By CASSIE MCKEE, Four Points News
Vandegrift, Vista Ridge and Leander high schools will each move up to class 6A for the upcoming 2016-17 school year based on the recently-released and highly-anticipated reclassification and realignment numbers by the University Interscholastic League.
The UIL realigns every two years based on school enrollment numbers. Only the largest high schools in the state, with an enrollment of 2,150 and above, are ranked 6A. VHS’s enrollment is 2,255. A school’s class determines which teams it will compete against in both athletic and fine arts competitions.
Moving to a new 6A class will present several challenges for the schools. Each school will now face district competition against larger schools. Once a school enters 6A, there is no cap on how large schools can be, enrollment can be anything from 2,150 and up.
“Any time you play against schools with much larger enrollments, it can be more difficult just because of the volume of students from which their teams are generated,” said Leander ISD Athletic Director Lee Bridges. “6A schools will sometimes offer more sub-varsity teams to compete against—Rouse HS went through this problem the last couple of years. There will be C teams, a 3rd squad, in some sports, which will require additional coaches, transportation, etc. This is a good problem and necessary because it means more students are getting to compete. LISD is already moving forward and has a plan in place to adapt to these new challenges for these campuses.”
In the fine arts department, the reclassification to 6A will only affect programs that compete in UIL activities; specifically, band, choir and theatre, according to LISD Fine Arts Director Peter Warshaw. Students in these programs will also face competition from larger schools.
The high school marching bands from Leander ISD recently dominated the 5A State Marching Band Competition with the first, second, third and fourth places going to Cedar Park High School, Vandegrift High School, Leander High School and Vista Ridge High School, respectively.
“All of our fine arts programs and students strive for the highest possible standard in everything they do, which is one of the reasons the marching bands have been so successful in class 5A,” Warshaw said. “I anticipate that our students and directors will dedicate the same level of energy in their pursuit of excellence, regardless of their assigned classification.”
Warshaw said he has no doubts that the VHS fine arts programs will continue to be successful,
“They will now have an opportunity to show audiences at class 6A UIL events just how spectacularly our students prepare and perform,” Warshaw said.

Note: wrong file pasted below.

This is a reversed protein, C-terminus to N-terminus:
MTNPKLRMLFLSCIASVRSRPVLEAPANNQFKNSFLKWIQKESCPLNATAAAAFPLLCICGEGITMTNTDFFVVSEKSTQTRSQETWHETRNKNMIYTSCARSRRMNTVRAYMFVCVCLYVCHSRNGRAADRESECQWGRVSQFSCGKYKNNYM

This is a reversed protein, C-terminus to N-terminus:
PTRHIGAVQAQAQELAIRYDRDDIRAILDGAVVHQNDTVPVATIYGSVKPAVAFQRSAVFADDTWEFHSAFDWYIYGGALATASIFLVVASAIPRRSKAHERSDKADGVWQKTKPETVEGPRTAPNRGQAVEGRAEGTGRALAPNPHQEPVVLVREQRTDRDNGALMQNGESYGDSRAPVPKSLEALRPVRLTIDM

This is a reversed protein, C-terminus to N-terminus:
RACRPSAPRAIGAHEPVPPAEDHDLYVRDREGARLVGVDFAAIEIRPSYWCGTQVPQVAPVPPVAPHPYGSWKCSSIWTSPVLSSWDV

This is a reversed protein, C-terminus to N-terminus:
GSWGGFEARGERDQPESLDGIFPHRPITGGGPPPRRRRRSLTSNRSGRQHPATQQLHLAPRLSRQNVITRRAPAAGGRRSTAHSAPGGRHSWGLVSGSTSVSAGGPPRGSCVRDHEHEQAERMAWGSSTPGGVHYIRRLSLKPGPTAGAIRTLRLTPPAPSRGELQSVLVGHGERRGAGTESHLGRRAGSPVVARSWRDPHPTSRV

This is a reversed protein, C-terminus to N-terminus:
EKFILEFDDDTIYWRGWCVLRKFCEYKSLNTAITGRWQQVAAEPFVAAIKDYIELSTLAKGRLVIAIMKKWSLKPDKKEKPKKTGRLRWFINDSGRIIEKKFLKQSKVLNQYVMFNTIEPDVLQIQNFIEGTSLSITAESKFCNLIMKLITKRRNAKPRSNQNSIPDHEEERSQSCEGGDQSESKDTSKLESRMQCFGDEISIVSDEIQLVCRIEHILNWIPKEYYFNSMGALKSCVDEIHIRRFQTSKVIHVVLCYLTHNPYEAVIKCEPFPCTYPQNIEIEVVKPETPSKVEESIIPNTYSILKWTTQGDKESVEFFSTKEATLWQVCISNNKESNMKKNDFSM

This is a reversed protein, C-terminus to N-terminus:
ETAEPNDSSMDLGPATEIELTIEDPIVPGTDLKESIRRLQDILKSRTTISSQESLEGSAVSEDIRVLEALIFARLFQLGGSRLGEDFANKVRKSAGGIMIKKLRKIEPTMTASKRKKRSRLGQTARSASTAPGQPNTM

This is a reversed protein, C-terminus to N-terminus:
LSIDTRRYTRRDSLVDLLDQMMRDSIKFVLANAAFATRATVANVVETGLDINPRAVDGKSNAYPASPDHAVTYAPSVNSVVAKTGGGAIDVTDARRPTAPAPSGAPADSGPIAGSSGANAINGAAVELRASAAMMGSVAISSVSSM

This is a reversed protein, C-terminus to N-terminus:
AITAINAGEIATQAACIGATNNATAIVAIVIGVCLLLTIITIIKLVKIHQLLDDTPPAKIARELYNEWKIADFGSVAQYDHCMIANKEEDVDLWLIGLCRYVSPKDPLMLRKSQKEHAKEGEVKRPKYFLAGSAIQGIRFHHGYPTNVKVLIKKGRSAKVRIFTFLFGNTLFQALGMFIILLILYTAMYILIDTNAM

Cedar Park High School and Rouse High School will remain 5A schools. The UIL classifies 5A schools as having an enrollment between 1,100 and 2,149. CPHS’s enrollment is 1,949 and RHS’s enrollment is 2,006.
Tom Glenn High School, which will open in fall 2016, will be a 4A school and expected to have 815 students in its second year.
Some may question why the shifts in LISD are happening how they are and, for example, why Cedar Park stays 5A while Vandegrift moves to 6A.
Veronica Sopher, LISD spokesperson, said that UIL reclassifications and LISD re-zoning are two different things. The district does not focus on UIL classifications when it looks at the sizes of its high schools and how many students each high school is zoned for. In other words, it does not create its zones based on keeping a high school in a certain UIL classification, she said.
“The most recent secondary rezoning (several months ago) focused on efficiently utilizing building capacity and meeting the academic needs of the students. It also ensured we are good stewards of the district’s finances by delaying the construction of high school No. 7… so the district could pay debt down farther,” Sopher said.
The reclassified high schools do not yet know which teams they will face in competition. The UIL will assign competition districts in February; at that time, scheduling can begin for all games and contests for the next two years.
“We are not sure what our UIL Districts will be, but we look forward to those challenges and our goals for success will continue to be in place,” Bridges said. “These LISD schools have been competing in one of the toughest 5A districts in the state, if not the toughest, so we know our schools and coaches understand what very good competition looks like and how to prepare for it each week.”